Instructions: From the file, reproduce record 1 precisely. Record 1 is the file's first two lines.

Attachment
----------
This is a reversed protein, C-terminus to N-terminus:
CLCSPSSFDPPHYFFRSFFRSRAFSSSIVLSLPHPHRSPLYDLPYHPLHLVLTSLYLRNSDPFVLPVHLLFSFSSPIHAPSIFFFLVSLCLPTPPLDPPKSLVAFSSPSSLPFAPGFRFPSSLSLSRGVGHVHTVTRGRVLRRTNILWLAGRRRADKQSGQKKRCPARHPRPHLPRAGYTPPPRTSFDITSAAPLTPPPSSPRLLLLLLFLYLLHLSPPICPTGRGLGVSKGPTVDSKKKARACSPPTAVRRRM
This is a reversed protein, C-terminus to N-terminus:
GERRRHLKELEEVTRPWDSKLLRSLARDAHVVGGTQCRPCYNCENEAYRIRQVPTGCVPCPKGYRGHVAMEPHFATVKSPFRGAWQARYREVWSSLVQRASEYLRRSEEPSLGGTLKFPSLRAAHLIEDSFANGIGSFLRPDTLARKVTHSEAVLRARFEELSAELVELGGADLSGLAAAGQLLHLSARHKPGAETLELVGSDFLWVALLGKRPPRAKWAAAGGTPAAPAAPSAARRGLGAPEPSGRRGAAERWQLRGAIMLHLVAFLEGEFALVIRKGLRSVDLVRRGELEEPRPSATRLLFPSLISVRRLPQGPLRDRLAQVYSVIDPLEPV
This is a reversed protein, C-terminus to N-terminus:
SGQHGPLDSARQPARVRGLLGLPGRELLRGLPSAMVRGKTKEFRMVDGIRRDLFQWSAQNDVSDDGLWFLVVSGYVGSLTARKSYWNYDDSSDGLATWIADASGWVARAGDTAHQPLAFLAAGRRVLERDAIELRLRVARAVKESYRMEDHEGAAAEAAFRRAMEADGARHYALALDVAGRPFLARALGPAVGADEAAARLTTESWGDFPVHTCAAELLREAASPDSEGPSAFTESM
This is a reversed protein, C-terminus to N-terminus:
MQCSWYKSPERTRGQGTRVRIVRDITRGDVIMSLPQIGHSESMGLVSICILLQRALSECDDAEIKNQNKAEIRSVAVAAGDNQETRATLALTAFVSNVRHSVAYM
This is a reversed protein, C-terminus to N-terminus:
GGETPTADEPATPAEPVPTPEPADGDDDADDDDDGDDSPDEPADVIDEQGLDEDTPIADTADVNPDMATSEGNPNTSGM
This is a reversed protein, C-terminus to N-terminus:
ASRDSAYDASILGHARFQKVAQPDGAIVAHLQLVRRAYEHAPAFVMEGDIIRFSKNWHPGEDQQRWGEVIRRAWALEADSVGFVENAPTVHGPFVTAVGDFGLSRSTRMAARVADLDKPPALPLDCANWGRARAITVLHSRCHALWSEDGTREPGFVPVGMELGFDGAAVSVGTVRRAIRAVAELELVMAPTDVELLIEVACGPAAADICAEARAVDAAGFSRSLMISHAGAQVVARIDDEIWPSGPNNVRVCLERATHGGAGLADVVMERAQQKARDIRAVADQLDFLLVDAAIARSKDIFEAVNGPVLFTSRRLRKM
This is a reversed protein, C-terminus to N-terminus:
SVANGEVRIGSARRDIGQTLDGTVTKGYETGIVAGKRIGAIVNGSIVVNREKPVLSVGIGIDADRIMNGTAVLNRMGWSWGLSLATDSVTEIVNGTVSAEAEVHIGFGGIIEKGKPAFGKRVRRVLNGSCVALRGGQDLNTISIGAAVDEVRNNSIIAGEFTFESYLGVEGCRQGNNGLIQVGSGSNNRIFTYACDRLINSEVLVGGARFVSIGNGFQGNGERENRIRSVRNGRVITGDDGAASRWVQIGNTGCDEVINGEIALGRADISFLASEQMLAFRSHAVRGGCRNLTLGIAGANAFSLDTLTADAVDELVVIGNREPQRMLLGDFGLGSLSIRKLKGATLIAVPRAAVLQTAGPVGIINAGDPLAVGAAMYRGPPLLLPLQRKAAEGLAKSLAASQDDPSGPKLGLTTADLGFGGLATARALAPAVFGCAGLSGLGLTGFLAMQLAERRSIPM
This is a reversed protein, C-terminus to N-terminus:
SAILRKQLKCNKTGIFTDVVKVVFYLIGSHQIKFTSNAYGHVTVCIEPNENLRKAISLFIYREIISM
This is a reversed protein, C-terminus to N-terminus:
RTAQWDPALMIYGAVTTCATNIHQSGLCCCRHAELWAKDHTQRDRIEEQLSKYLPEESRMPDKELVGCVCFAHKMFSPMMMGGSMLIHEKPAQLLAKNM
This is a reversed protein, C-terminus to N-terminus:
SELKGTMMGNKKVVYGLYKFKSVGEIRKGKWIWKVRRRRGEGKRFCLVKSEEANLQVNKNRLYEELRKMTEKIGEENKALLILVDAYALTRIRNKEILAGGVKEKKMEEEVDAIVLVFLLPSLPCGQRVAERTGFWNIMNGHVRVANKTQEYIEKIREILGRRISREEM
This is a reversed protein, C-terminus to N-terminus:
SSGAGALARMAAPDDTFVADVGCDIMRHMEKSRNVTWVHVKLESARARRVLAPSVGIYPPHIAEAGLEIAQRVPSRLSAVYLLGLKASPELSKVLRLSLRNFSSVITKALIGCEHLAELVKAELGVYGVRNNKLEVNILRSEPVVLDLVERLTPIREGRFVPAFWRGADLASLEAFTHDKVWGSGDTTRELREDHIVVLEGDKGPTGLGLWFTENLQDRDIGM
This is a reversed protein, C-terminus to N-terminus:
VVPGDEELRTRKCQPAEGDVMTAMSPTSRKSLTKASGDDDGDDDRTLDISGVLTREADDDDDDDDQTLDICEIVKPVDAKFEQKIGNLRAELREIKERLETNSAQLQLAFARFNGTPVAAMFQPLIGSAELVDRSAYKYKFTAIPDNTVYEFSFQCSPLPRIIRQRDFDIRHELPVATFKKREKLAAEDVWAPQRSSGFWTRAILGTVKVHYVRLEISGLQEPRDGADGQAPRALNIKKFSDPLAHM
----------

This is a reversed protein, C-terminus to N-terminus:
CLCSPSSFDPPHYFFRSFFRSRAFSSSIVLSLPHPHRSPLYDLPYHPLHLVLTSLYLRNSDPFVLPVHLLFSFSSPIHAPSIFFFLVSLCLPTPPLDPPKSLVAFSSPSSLPFAPGFRFPSSLSLSRGVGHVHTVTRGRVLRRTNILWLAGRRRADKQSGQKKRCPARHPRPHLPRAGYTPPPRTSFDITSAAPLTPPPSSPRLLLLLLFLYLLHLSPPICPTGRGLGVSKGPTVDSKKKARACSPPTAVRRRM